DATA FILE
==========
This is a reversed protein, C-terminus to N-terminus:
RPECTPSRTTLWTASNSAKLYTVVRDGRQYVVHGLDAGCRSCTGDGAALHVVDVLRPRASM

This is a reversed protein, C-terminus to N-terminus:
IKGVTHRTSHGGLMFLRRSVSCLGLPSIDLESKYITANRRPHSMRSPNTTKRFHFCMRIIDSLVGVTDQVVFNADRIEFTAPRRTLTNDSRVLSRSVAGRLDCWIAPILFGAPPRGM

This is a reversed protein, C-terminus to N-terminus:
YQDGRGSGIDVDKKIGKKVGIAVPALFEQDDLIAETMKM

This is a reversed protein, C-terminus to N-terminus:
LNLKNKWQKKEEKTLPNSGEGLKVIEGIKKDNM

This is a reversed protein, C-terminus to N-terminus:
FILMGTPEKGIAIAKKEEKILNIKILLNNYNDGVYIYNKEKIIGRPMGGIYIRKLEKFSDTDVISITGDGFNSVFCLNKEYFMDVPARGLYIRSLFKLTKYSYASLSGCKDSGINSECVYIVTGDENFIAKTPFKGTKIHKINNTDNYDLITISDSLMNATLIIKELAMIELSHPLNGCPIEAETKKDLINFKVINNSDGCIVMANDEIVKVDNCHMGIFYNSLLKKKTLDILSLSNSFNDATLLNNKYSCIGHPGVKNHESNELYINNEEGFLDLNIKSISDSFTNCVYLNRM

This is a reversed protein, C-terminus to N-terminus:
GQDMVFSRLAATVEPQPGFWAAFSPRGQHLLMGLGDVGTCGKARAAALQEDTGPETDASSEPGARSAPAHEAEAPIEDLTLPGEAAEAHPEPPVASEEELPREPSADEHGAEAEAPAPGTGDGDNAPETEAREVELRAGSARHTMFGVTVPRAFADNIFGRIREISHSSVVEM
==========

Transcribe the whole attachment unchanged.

This is a reversed protein, C-terminus to N-terminus:
RPECTPSRTTLWTASNSAKLYTVVRDGRQYVVHGLDAGCRSCTGDGAALHVVDVLRPRASM

This is a reversed protein, C-terminus to N-terminus:
IKGVTHRTSHGGLMFLRRSVSCLGLPSIDLESKYITANRRPHSMRSPNTTKRFHFCMRIIDSLVGVTDQVVFNADRIEFTAPRRTLTNDSRVLSRSVAGRLDCWIAPILFGAPPRGM

This is a reversed protein, C-terminus to N-terminus:
YQDGRGSGIDVDKKIGKKVGIAVPALFEQDDLIAETMKM

This is a reversed protein, C-terminus to N-terminus:
LNLKNKWQKKEEKTLPNSGEGLKVIEGIKKDNM

This is a reversed protein, C-terminus to N-terminus:
FILMGTPEKGIAIAKKEEKILNIKILLNNYNDGVYIYNKEKIIGRPMGGIYIRKLEKFSDTDVISITGDGFNSVFCLNKEYFMDVPARGLYIRSLFKLTKYSYASLSGCKDSGINSECVYIVTGDENFIAKTPFKGTKIHKINNTDNYDLITISDSLMNATLIIKELAMIELSHPLNGCPIEAETKKDLINFKVINNSDGCIVMANDEIVKVDNCHMGIFYNSLLKKKTLDILSLSNSFNDATLLNNKYSCIGHPGVKNHESNELYINNEEGFLDLNIKSISDSFTNCVYLNRM

This is a reversed protein, C-terminus to N-terminus:
GQDMVFSRLAATVEPQPGFWAAFSPRGQHLLMGLGDVGTCGKARAAALQEDTGPETDASSEPGARSAPAHEAEAPIEDLTLPGEAAEAHPEPPVASEEELPREPSADEHGAEAEAPAPGTGDGDNAPETEAREVELRAGSARHTMFGVTVPRAFADNIFGRIREISHSSVVEM